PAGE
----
I’ve seen several excellent authors completely derail their works in both Fanstory and Scribophile due to feedback from other writers who told them to ditch this and that, and rewrite prose in another certain fashion. Works of fiction that in their original state would have been amazing on the market of literature tossed to the wayside to please some random person who thinks they know how to write because they took a course in Creative Writing (I got a lot of heat for pointing that out to them. They thought I was the pretentious one because I wasn’t ‘talented’ enough to keep pace with the rest of them. Oh, and believe me when I say this, they are quick to turn on you if you’re not lavishing praise on them nonstop). Still, there are a few on these sites who are genuine. Maybe five percent, at best.
I spent five months on Scribophile. I spent three years on Fanstory. You know what I got out of it? Other writers don’t know how to read. They’re so busy rewriting your work, they’re not concerned on the story you’re telling. They’re not there to read your novel. They’re there to get a leg up on those precious points to post their own sections hoping that their greatest is what will be discussed. They’re not there for you, they’re there for themselves. I can’t blame them this conceit, because, if you’re looking for sites such as these, you’re there for yourself as well. Because you want to know how your story will be received. Well, reality check, if you think others’ works are boring, they’ll think the same about yours. If you’re not willing to put the work in to help another writer improve and write a bestseller, they’re not going to do that for you.
So what’s the moral of the story? I would say this, don’t trust online writing sites. Finding Beta Readers is a challenge. These sites are not Beta Readers. They’re businesses designed to separate you from your hard earned cash. I would recommend not worrying about them so much and trust your instinct on your writing. If, however, you’re that hard pressed over the matter, look for local groups that meet up in person. It’s not guaranteed you’ll get what you’re looking for, but at least they have to look you in the eye when they start talking about how they would have written your piece. I’ve spent over a decade and a half on one site and another and it always ends up the same way: with me walking away from them because they’re frustrating and rarely useful. I’ve squandered too many years trying to hear from the perfect reader. Instead, I should have just been polishing my work and finding an agent who could get me an editor. Editors don’t let ego get in the way, only the structure of the tale in question.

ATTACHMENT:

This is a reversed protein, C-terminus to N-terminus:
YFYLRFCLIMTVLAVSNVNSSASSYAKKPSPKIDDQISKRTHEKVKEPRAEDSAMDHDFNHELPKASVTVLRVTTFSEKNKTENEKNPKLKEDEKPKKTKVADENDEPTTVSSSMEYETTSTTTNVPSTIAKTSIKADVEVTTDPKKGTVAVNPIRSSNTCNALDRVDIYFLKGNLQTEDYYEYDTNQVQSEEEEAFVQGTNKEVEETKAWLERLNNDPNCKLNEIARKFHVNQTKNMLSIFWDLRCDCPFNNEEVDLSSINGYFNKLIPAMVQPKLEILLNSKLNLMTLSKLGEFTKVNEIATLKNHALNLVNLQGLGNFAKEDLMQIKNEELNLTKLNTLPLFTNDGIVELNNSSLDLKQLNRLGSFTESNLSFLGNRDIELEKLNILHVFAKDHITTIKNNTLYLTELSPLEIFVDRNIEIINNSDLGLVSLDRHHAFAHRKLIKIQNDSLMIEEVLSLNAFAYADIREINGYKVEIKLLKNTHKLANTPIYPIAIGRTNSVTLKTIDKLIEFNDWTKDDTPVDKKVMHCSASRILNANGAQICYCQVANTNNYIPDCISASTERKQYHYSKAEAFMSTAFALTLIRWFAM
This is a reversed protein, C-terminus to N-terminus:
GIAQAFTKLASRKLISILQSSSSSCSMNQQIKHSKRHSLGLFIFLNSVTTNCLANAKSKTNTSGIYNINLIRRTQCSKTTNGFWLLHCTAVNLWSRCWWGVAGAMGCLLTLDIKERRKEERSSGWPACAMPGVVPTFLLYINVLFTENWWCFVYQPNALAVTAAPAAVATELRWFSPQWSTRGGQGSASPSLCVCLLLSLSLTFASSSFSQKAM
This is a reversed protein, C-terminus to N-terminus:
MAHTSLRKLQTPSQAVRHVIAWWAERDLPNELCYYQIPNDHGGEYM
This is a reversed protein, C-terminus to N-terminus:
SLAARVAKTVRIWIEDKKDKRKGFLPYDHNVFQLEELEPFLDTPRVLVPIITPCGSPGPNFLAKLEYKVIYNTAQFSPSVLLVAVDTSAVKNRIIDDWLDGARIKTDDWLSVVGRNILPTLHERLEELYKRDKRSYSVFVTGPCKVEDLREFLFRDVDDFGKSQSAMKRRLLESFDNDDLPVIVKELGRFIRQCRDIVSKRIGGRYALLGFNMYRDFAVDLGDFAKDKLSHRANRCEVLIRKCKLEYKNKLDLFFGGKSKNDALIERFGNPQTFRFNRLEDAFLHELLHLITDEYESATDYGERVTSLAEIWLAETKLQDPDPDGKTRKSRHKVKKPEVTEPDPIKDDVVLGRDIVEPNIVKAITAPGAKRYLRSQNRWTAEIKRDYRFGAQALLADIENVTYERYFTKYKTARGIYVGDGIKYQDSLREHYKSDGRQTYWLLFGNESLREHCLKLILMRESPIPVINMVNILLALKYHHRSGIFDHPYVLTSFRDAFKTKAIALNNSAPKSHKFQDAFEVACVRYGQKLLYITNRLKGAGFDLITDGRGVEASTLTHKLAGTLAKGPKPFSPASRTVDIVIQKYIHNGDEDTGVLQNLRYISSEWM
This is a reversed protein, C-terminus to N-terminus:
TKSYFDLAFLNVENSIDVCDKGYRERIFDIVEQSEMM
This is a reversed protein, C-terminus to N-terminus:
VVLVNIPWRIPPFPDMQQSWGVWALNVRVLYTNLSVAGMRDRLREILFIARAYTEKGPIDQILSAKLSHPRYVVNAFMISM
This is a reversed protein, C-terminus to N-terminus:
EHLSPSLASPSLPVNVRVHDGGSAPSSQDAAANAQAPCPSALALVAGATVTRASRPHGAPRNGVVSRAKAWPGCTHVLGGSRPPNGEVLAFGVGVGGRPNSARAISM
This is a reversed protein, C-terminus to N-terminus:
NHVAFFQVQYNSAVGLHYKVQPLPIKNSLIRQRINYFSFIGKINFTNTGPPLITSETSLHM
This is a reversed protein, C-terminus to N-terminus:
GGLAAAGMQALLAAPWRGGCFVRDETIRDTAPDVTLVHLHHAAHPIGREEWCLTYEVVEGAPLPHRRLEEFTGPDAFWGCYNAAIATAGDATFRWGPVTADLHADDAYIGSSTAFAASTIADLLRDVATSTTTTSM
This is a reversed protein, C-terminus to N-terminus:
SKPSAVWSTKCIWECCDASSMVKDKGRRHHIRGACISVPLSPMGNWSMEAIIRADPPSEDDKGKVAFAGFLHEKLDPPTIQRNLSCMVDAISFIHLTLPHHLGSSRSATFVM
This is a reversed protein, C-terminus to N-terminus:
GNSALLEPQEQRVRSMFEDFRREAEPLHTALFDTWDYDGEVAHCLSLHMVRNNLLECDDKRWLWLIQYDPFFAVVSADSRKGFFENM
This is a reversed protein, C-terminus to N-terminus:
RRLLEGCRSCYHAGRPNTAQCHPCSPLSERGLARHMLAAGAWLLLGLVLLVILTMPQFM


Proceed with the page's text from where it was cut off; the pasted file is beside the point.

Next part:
Random people over the internet? They couldn’t care less. If you sign up for one of these online sites, be prepared to be annoyed, frustrated, and angry. If you’re not and you like the ‘feedback’ you’re getting from these people, be wary. You might just be sacrificing your best work to ravenous animals. Beware and be cautious. Sometimes it’s better to find readers in your own neighborhood. And occasionally, very rarely, you’ll find a good quality reader who’ll give you honest feedback. I’ve been a patron of these sites since 2001. In all that time and all the thousands of posts, I’ve found three decent Beta Readers. Three. But I did learn an important lesson, what it means to be a good Beta Reader. And I focus on not just grammatical issues but the story as a whole. Because the story is why people buy your book. Not how pretty your words are.
But, what do I know? I’ve only been doing this insanity for eighteen years. Never been published yet (Wait! There was that one short story in Turkish thanks to a penpal!). However, I think the reason for that is this: I’ve spent too much time caring about what other people think and not enough time being true to myself.
You know what? For now on, I’m just going to be true to myself. Take from this what you will.